Those who take avid interest in the happenings of the wine industry would probably be aware of the hit Australia and China trade ties have taken. Simmering tensions between Australia and China have adversely affected Aussie exports, including wine. These recent developments have once again reminded the Australian winemaker of the risks of solely relying on international trade. With a domestic strategy being the need of the hour, let’s discuss the current Sino-Aussie fallout, the volatile nature of global trade and the best route for our winemakers to take in order to protect their interests.
Australia-China Relations at a Low
The trigger was media reports that surfaced a few weeks ago stating that the government was planning to introduce a legislation for banning political donations. The idea behind the move was to boost transparency between lobbyists and the foreign parties they’re associated with. This attempt to prevent interference by other countries apparently didn’t go very well with China. The Dragon denied meddling in Australian affairs, while Aussie goods entering China started to experience limitations and delays. These shipments include seafood, farmed produce, and wine, of course. It’s worth mentioning here that this trade is regulated by the popular China-Australia Free Trade Agreement (ChAFTA). This trade agreement entered into force in end 2015, with China being Australia’s largest trading partner. It’s important to note here that China buys about a third of all Aussie exports.
Aussie Wine Exporters Express Concerns
This diplomatic strain was immediately followed by Australian exports getting delayed at major Chinese ports. Treasury Wine Estates, Australia’s largest wine producer, confirmed to the South China Morning Post that it was clearance from the General Administration of Customs China (GACC) being delayed. The brand added that these delays were taking place despite it cooperating with the Chinese authorities to meet all regulatory criteria. Moreover, only Australian wines seemed to be facing new verification requirements.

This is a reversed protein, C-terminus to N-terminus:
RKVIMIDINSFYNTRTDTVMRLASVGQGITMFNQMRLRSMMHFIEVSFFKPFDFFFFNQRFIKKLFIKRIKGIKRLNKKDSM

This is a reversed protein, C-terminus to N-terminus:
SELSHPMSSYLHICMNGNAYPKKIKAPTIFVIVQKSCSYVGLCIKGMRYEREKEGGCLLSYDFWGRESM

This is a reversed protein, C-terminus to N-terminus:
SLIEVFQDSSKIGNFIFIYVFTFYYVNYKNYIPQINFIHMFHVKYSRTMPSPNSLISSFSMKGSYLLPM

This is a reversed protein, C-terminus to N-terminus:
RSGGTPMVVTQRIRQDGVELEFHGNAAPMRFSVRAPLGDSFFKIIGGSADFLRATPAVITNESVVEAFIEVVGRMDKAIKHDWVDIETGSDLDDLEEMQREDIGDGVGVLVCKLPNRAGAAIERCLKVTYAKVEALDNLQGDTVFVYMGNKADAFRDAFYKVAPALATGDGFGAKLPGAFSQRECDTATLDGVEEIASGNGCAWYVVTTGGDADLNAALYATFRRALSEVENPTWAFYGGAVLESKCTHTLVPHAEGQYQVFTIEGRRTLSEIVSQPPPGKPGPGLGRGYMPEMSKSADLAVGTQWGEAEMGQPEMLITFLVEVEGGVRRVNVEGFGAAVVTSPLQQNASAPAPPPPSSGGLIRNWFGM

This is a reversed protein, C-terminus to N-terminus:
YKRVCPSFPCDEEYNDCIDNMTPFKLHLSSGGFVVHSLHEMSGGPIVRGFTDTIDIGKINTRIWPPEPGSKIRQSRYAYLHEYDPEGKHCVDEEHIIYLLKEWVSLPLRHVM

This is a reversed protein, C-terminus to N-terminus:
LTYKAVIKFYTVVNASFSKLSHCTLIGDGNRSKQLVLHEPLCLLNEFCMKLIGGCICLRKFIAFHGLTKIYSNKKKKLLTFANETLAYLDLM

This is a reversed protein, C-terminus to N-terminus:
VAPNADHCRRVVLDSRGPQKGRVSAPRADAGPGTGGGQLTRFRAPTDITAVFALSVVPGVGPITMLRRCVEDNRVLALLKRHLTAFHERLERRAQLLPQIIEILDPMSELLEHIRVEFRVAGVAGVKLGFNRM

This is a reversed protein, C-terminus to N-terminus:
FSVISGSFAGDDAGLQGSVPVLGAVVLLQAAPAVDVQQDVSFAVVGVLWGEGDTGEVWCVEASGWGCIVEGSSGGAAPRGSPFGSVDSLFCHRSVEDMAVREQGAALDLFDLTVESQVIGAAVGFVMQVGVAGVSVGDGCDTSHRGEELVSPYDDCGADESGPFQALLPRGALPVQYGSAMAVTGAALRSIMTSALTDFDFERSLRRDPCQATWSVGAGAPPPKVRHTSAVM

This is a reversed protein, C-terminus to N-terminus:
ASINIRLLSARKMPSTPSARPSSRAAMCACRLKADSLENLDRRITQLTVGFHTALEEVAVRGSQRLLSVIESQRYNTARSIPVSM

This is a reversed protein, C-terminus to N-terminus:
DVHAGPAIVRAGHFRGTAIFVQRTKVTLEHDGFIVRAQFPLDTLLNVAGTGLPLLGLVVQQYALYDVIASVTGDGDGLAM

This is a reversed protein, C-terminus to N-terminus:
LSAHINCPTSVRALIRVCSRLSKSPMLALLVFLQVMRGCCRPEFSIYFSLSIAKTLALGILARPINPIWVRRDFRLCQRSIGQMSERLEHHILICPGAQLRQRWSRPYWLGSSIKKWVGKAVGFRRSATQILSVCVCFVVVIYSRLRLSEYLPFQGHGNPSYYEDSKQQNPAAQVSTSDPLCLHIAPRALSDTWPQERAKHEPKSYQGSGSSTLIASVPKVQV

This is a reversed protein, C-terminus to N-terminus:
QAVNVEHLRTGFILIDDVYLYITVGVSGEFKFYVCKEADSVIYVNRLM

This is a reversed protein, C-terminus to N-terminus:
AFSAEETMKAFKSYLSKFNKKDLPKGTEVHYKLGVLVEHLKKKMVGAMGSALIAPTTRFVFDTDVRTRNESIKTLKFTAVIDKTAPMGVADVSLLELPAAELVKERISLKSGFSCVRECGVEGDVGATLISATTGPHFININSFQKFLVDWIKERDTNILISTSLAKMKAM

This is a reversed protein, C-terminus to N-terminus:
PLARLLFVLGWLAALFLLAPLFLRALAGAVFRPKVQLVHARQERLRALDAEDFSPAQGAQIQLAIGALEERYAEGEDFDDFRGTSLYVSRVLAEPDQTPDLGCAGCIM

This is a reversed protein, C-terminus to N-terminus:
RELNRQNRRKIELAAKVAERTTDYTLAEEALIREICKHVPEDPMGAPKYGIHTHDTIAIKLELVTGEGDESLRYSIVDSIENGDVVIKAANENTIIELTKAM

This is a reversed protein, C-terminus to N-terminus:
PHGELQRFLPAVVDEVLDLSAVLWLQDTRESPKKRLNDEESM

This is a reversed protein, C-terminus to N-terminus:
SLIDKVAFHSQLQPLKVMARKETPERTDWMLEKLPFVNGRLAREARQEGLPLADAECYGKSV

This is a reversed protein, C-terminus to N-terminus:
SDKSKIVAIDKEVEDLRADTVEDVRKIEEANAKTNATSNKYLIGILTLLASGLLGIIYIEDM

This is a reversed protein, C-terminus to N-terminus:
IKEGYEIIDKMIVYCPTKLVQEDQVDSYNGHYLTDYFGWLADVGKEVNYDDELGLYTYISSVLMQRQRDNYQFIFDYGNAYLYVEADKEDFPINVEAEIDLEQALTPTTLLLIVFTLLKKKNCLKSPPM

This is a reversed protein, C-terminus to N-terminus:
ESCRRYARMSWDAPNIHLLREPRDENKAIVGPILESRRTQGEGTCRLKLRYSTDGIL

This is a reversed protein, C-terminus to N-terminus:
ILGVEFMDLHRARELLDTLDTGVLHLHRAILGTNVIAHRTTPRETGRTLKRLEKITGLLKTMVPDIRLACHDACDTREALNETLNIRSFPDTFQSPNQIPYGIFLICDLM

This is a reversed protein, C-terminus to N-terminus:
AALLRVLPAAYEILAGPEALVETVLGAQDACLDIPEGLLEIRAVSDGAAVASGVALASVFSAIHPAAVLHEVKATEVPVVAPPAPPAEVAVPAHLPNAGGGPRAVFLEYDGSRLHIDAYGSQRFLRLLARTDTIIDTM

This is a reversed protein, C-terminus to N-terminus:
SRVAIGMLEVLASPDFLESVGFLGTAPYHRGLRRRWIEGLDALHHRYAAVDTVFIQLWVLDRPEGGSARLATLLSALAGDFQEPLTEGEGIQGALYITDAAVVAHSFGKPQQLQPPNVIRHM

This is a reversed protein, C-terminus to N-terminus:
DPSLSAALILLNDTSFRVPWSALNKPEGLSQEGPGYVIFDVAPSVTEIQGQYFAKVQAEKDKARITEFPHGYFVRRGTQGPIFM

Time for Aussie Winemakers to Rethink Strategy?
The latest Sino-Australian developments are just an example of the changing dynamics of international trade. No matter the product or its quality, a change in the trading environment can occur without a warning and leave our exporters economically vulnerable, without even a right to reply. Examples may be a major event such as the much talked about Brexit, i.e. Britain’s exit from the European Union. Think about it – even something like export incentives for competitor wine-producing countries can affect the Aussie winemaker. With international trade constantly facing such unexpected challenges from time to time, an increased focus on domestic markets might be our industry’s best bet.
Domestic Trade Strategy – Our Safest Bet
The aforementioned problems bring to light the risk of ignoring our own domestic customer base. Selling produce through eCommerce platforms like Just Wines can help businesses gain exposure to a vast market. Nitesh Bhatia, CEO and Founder of the online wine store, shared with us the indisputable benefits of using such channels.
- Foremost, online wine stores like Just Wines ‘level the playing field’. From large brands that have become household names to smaller, boutique wineries – everyone gets an equal opportunity.
- Wineries gain access to huge untapped markets, expanding their customer base. This is directly proportional to an increase in sales, and hence, revenue.
- Having outsourced selling and distribution processes, companies can divert all their resources to the craft of winemaking.
- Benefiting from the marketing campaigns of Just Wines, businesses can spend much less time and energies on marketing or retail distribution.
- These services also help shape supportive relationships between wineries and suppliers.
Australia is today one of the world’s top five wine producing nations. The terroir allows for the production of diverse wines, showcasing a variety of attributes. Our winemakers are skilled, but in order to truly grow, producers need to discover and grow the numbers of loyal customers, forge reliable networks and ensure as much control over the process as possible.